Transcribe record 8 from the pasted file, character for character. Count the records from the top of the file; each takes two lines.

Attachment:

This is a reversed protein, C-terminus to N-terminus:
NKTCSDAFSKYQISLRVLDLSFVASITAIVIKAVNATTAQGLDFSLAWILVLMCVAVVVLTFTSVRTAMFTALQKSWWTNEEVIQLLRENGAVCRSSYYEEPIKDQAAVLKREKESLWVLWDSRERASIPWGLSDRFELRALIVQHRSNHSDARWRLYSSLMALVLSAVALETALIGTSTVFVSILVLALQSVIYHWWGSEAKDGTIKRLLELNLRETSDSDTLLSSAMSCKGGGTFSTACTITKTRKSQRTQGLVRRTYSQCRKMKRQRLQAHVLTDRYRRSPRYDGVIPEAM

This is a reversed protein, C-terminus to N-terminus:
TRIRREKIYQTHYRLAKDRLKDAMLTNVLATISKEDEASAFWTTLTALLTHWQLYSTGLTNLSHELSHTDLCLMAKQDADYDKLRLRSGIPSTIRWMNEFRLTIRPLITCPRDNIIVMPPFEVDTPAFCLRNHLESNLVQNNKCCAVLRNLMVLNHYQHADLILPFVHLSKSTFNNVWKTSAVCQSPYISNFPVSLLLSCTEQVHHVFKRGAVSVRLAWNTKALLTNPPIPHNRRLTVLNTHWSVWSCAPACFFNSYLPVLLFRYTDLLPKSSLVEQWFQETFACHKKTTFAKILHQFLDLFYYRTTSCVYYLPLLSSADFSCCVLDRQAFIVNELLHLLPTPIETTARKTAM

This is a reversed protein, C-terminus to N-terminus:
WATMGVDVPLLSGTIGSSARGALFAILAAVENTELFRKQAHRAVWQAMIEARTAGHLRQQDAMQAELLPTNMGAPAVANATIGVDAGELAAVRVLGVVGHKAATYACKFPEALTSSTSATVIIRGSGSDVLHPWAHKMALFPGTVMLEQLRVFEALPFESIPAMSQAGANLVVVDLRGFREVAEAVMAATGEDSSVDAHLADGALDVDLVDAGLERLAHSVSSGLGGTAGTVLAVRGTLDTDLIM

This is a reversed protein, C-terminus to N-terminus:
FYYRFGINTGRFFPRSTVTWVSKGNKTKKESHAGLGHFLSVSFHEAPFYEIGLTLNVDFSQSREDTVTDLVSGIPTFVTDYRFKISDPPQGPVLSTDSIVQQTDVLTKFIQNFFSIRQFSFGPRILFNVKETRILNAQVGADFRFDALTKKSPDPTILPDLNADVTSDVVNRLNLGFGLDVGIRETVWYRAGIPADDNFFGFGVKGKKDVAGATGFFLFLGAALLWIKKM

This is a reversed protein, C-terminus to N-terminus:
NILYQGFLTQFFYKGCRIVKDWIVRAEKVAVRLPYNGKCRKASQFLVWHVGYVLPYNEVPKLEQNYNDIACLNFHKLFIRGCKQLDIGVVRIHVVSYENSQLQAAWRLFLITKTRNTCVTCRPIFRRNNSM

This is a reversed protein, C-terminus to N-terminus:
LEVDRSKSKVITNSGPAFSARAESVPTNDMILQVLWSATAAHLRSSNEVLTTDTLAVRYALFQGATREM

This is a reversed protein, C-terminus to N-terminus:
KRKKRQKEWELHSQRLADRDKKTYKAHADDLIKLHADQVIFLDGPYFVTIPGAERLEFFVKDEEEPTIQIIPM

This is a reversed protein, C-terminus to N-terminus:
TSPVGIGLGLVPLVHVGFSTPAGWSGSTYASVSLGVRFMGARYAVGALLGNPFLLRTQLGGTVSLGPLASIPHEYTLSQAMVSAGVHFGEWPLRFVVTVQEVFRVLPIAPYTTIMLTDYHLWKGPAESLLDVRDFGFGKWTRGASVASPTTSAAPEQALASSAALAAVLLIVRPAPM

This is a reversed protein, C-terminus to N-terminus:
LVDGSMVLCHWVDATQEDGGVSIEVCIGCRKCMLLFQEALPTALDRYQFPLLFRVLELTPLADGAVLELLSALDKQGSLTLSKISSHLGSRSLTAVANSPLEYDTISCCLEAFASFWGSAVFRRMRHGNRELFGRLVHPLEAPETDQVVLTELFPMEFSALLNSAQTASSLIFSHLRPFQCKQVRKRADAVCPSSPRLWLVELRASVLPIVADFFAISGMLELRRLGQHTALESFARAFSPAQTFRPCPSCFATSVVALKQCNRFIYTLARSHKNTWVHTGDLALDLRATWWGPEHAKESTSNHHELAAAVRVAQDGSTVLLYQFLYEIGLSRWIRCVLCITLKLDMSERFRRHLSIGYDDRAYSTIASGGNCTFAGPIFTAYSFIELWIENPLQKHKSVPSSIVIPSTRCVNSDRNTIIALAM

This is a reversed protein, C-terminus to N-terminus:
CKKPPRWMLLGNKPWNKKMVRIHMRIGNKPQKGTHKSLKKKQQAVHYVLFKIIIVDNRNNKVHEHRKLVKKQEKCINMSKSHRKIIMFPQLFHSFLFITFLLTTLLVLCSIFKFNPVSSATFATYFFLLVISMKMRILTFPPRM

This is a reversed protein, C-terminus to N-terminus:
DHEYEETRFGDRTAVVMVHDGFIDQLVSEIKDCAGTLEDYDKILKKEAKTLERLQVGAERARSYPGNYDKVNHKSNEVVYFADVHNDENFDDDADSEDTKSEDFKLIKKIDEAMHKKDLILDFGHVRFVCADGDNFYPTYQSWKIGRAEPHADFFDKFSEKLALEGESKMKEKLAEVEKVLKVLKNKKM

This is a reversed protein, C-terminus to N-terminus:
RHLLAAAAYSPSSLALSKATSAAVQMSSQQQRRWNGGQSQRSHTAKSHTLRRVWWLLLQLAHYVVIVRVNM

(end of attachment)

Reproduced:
This is a reversed protein, C-terminus to N-terminus:
TSPVGIGLGLVPLVHVGFSTPAGWSGSTYASVSLGVRFMGARYAVGALLGNPFLLRTQLGGTVSLGPLASIPHEYTLSQAMVSAGVHFGEWPLRFVVTVQEVFRVLPIAPYTTIMLTDYHLWKGPAESLLDVRDFGFGKWTRGASVASPTTSAAPEQALASSAALAAVLLIVRPAPM